Building Oregon

Apperson Hall, Oregon State University (Corvallis, Oregon)

Apperson Hall, Oregon State University (Corvallis, Oregon)
Apperson Hall, Oregon State University (Corvallis, Oregon)
LC Subject
Architecture, American Architecture--United States
Oregon State University (Corvallis, Oregon)
Lazarus, Edgar M.
Creator Display
Edgar Marks Lazarus (architect, 1868-1939)
National Register of Historic Places
exterior: view facing northwest
Oregon State Historic Preservation Office
Work Type
architecture (object genre) built works views (visual works) exterior views districts historic districts universities (buildings)
Douglas County Oregon >> West >> United States United States Corvallis >> Benton County >> Oregon >> West >> United States
View Date
In Copyright - Educational Use Permitted
Rights Holder
Oregon State Historic Preservation Office
Oregon State Historic Preservation Office,
Building Oregon
Primary Set
Building Oregon
Is Part Of
Oregon State University (Corvallis, Oregon); Oregon State University Historic District (Corvallis, Oregon)
University of Oregon
Oregon State University Historic District National Register Nomination,,16894 National Register of Historic Places, Bear, McNeil, Schneider, Bloodworth, and Hawes. Feasibility Study For Apperson Hall. Corvallis: Oregon State University, 1963. “Devoured by the Flames,” Corvallis Gazette. Sept. 30. 1898* Snead, Sally. “Apperson Hall: An Historical Stylistic Analysis.” 1968. Warren, Tom. Corvallis Gazette-Times. Nov. 3, 1972. OSU Archives Memorabilia Collection, Box 25 – Buildings – Apperson Hall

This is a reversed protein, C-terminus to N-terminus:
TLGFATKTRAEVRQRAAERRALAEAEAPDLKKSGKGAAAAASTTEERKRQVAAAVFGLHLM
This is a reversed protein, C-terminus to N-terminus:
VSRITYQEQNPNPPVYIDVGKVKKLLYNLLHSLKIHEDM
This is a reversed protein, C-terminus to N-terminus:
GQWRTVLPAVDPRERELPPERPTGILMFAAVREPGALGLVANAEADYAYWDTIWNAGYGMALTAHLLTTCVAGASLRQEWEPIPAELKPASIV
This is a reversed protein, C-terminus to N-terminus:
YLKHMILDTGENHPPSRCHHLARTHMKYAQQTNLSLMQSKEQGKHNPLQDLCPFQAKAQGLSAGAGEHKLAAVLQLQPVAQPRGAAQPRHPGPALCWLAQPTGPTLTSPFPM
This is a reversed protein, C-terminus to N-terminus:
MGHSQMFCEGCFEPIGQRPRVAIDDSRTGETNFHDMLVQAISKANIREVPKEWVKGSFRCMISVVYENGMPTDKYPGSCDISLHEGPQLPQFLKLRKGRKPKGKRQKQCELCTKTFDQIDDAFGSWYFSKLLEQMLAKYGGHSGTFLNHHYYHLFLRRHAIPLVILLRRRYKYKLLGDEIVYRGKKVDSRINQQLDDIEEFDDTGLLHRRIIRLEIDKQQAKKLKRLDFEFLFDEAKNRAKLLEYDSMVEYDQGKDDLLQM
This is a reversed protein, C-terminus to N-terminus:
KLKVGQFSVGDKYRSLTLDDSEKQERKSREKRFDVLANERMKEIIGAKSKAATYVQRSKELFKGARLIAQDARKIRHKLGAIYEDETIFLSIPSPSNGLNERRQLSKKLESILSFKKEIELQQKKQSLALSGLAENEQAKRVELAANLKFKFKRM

From the National Register Nomination: Current Use College of Engineering Rectangular with Turrets. Apperson Hall was built in the Richardsonian Romanesque style and has three stories and a full basement, totalling 29,426 square feet. The building’s exterior is made of Oregon Grey granite on the lower portion and cement stucco above. The nearly square building has two short semi-circular towers on each side of its east-facing front. The main entrance consists of two archways with a single column in the center and two short pilasters on either side. Cherub faces surround the capital of the center column, and are present on the inner side of each pilaster. Windows are recessed from the stonework, and are wooden, double hung sash. The majority are rectangular, with the exception of five on the second floor directly above the arched entryways. These are arched with columns resembling the center column below. The building has a shingle roof with flat sections and sheet metal caps on tower. Alterations: Apperson Hall was built in 1898 but was destroyed by fire the same year. The college rebuilt the hall that year as 2-story stone structure with tin roof. In 1920 they added a 3rd floor, and remodeled the interior of the structure. There was also remodeling in 1928, 1949, 1955, including a new roof. Further renovations to the building have included fire code updates during the 1960s and exterior rehabilitation in 1999. Construction is underway currently (2007) to modernize its interior. Landscape: Apperson Hall in the northeast section of OSU and is located just off Monroe Ave., the border of campus. It is north of a grassy area surrounding Benton Hall. Setting: Apperson Hall is in the northeast section of OSU’s main campus, in the very northeast corner of sector C. It is located just south of a busy street, Monroe Avenue. History: Apperson Hall (first referred to as “Mechanical Hall”) was constructed as a classroom building primarily to house the School of Engineering, although other subjects, such as botany, woodworking, and millinery, were taught there. The building replaced the first Mechanical Hall, which a fire destroyed in 1898. The quality of the new building was such that a biennial report from 1899 stated that it was expected to greatly improve engineering scholarship and training at the college. The college catalog from the same year called the structure one of the most substantial and elegant on campus. The name, “Apperson Hall,” was assigned to the building after the third story was added in 1920. It was named for Honorable J.T. Apperson, an early member of the Board of Regents of OAC, who died in 1917. The remodel was the consequence of increasing enrollment—it took place in part to meet the needs of the large number of students who had joined the college in the fall of 1920. During World War I the regular building program of the college had been delayed and modified. Therefore, by 1920, Mechanical Hall was due for an update. A complete renovation of Apperson’s interior currently underway (2007) will result in a modern facility for OSU’s cutting-edge engineering programs. The building may soon be renamed Kearney Hall to honor Lee Kearney, a recent significant donor and an OSU engineering alumnus. Teague, Edward H. "Introducing Edgar Lazarus, The Architect of Vista House," Vista House Views, FOVH Newsletter, Spring 2011, p. 1-2, 7, 9, 10-11. This image was included in the documentation to support a nomination to the National Register of Historic Places, a program of the National Park Service. The image is provided here by the Oregon State Historic Preservation Office and the University of Oregon Libraries to facilitate scholarship, research, and teaching. For other uses, such as publication, contact the State Historic Preservation Office. Please credit the Oregon State Historic Preservation Office when using this image.